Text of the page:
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Alcoholism (Alcohol Use Disorder): Symptoms, Risks, and Treatment

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Alcohol use disorder (AUD), commonly referred to as alcoholism, is a chronic disease that affects millions of people worldwide. It is characterized by excessive alcohol consumption, causing symptoms that affect the body, thoughts, and behavior.

In this article, we will explore the defining characteristics of alcohol dependence, the risks of excessive alcohol use, and the various treatment options available for those struggling with alcoholism.

What is Alcohol Use Disorder?

Alcohol use disorder is a chronic condition that occurs when an individual experiences significant difficulties related to alcohol consumption. These difficulties can manifest in several ways, including:

  • Drinking more than intended
  • Loss of control over the amount of alcohol consumed
  • Desire to stop drinking, but inability to do so
  • Excessive time spent getting or using alcohol, or recovering from its effects
  • Craving, or preoccupation with drinking
  • Problems stemming from alcohol use; ignoring those problems; drinking despite obvious hazards, including physical danger
  • Retreating from important work, family, or social activities and roles
  • Tolerance – The need to drink more and more alcohol to feel the same effects, or the ability to drink more than other people without getting drunk
  • Withdrawal symptoms – After stopping or cutting back on drinking, symptoms such as anxiety, sweating, trembling, trouble sleeping, nausea or vomiting, and in severe cases, physical seizures and hallucinations. The person may drink to relieve or avoid such symptoms

A person with alcohol use disorder has come to rely on alcohol physically, psychologically, and/or emotionally. The brain adapts to the presence of alcohol and undergoes persistent changes. When alcohol use suddenly stops, the body is not accustomed to being alcohol-free. The internal environment changes drastically, causing symptoms of withdrawal.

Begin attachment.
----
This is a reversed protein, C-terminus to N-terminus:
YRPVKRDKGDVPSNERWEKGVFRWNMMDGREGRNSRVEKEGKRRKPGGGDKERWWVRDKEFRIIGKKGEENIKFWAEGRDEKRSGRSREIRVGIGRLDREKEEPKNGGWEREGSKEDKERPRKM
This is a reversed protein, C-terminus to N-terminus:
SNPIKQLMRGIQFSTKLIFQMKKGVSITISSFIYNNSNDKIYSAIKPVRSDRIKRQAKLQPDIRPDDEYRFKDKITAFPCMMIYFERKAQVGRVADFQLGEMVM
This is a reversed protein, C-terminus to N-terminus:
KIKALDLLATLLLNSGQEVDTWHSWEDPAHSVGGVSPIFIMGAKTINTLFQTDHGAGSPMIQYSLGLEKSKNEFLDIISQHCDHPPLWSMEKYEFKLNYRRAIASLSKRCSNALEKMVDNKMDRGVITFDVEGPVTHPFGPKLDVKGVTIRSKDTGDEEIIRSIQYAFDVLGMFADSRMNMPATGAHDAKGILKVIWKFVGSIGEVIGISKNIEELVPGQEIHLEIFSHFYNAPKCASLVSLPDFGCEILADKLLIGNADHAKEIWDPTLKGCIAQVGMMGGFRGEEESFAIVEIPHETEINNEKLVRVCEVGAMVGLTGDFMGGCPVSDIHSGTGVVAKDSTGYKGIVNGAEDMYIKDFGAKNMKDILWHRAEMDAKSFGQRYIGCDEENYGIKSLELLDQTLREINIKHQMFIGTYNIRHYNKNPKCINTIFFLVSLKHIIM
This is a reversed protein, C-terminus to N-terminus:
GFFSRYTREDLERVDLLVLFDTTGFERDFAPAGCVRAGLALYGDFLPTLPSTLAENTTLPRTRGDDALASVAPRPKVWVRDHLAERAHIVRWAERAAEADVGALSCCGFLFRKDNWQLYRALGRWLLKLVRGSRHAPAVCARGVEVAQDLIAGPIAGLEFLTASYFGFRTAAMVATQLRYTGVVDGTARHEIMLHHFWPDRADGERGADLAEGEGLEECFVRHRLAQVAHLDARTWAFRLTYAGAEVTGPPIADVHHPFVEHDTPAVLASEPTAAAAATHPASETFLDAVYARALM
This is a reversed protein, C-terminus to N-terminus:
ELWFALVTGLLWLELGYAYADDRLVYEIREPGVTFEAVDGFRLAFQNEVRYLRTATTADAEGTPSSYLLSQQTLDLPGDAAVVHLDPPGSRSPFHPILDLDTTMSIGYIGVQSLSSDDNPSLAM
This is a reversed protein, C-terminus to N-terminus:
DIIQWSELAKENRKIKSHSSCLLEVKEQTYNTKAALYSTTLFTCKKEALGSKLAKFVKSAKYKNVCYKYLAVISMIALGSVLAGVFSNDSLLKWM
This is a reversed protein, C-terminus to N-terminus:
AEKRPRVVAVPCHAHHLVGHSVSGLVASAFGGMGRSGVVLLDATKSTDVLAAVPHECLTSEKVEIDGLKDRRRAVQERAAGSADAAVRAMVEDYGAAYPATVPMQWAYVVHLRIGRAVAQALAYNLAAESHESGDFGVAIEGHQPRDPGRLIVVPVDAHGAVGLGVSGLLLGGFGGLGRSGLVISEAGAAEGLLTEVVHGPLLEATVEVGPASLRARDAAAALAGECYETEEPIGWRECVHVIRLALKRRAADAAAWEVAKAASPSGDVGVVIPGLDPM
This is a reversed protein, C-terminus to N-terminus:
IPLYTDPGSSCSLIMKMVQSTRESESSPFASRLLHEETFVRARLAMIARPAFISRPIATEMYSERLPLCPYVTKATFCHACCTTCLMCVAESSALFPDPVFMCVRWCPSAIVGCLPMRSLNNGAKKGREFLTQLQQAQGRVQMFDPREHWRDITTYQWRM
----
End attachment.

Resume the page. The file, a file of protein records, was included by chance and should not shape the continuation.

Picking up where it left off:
Understanding the Risks of Alcohol Use Disorder

Alcohol use disorder can lead to several physical, emotional, and social problems, including:

Physical Health Risks

  • Liver disease: Long-term excessive alcohol consumption can damage the liver, leading to liver cirrhosis, which can be fatal.
  • Cardiovascular disease: Heavy alcohol use can increase the risk of developing heart disease, including high blood pressure, irregular heartbeats, and stroke.
  • Cancer: Prolonged alcohol consumption can increase the risk of developing various cancers, including liver, breast, mouth, and throat cancer.
  • Digestive problems: Alcohol use can lead to inflammation of the pancreas, causing digestive issues, including severe abdominal pain, diarrhea, and vomiting.

Emotional and Social Risks

  • Mental health disorders: Alcohol use disorder can contribute to several mental health issues, including anxiety, depression, and personality disorders.
  • Relationship problems: Alcoholism can strain relationships, leading to divorce or separation from friends and family members.
  • Financial problems: Alcohol addiction can lead to financial difficulties, including job loss, missed bill payments, and debt.

Alcoholism Risks Summary

Alcoholism is a chronic condition characterized by compulsive alcohol consumption. It can lead to numerous risks that affect physical and mental health, relationships, finances, and social life. Seeking professional help and support from loved ones can help manage the condition and reduce associated risks.